In June, Georgia Power submitted a proposal to cost its prospects for a further $2.2 billion. A really troubling a part of Georgia Power’s proposal: they suggest to almost double the necessary month-to-month charge (which is hidden on most payments), from the present $10/month to $17.95/month for residential prospects.
Customers should pay this charge irrespective of how a lot or how little energy is definitely used, paying at the very least $215 per yr earlier than even flipping on a lightweight swap. If permitted, this might be among the highest mandatory monthly fees of investor-owned utilities around the country! Compared to different states in recent times, Georgia Power’s proposed fee of $17.95 is 78% higher than the average approved fee ($10.11) and their proposed increase of $7.95 per month is nearly 6 times greater than the average approved fee increase ($1.38).
Rather than such an exorbitant charge hike, Georgia Power ought to proceed to prioritize basing prospects’ payments on how a lot energy you employ–the much less you employ, the much less you pay.
Why Do Mandatory Fees Hurt Customers?
1. Mandatory charges take away buyer management – Normally, an electrical energy buyer can management their invoice by controlling how a lot power they use. If prospects are good and thrifty and use much less energy, they’re rewarded each month with a decrease invoice. A excessive necessary charge throws this chance for price financial savings out the window and severely limits a buyer’s selection and freedom to management their energy prices and decrease their energy payments. As stated within the AJC, because the charge hike takes away the flexibility to save, “setting the AC at 78 degrees could mean more sweat and less savings.”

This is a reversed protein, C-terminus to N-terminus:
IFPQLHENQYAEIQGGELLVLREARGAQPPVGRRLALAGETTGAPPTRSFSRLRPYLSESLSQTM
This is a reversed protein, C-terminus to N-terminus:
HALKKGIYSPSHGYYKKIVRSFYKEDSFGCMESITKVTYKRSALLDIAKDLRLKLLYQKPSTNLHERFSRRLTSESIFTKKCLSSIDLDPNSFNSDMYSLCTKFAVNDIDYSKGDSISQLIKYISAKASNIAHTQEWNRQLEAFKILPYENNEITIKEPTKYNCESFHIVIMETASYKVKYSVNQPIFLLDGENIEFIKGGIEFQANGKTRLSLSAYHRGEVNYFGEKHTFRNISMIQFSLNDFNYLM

2. Mandatory charges place the heaviest burden on seniors and dealing households who’re incomes decrease incomes – The largest impacts can be felt by prospects who’re least ready to afford the upper charges–those that use much less energy than common or have under-common revenue. Seniors on mounted incomes and renters dwelling in condo buildings are low energy customers, whereas working households are on tight month-to-month budgets. The common social safety examine in Georgia is just $1,382, which is already unfold too skinny between meals, lease, transportation, medical payments, and prescription prices. Like these different requirements, electrical energy is just not a luxurious. Just as Georgia doesn’t tax for primary groceries, utility firms shouldn’t cost a lot simply for primary entry.
3. Mandatory charges assist utility shareholders and executives, not prospects – Increasing prospects’ charges this a lot places income over folks–rising income for the advantage of shareholders and executives, somewhat than serving to prospects. Georgia Power made greater than $3.5 billion in profit over the last three years and paid their CEO millions of dollars per year, whereas prospects are left dealing with even larger electrical payments. With a lot revenue, and different, extra equitable methods of elevating income, the steep charge hike is unjustified.
4. Mandatory charges punish energy conservation and solar energy – High necessary charges scale back the payback of investments prospects have made in saving energy via energy effectivity measures like changing gentle bulbs, insulating their properties, or putting in solar panels. People who’ve performed all the fitting issues at their properties and companies to save energy and produce clear energy will truly be punished, somewhat than rewarded. Customers could have much less incentive to save energy and the environmental advantages of energy conservation can be diminished.
What Can You Do?
Georgia Power’s proposed charge hike might be defeated if we communicate up loudly in opposition! The hike is just not a performed deal but and can’t go into impact with out first getting approval by our elected energy regulators, the Georgia Public Service Commission (PSC). So guarantee that your voice is heard: contact the PSC and state legislators and ask them to rise up for us!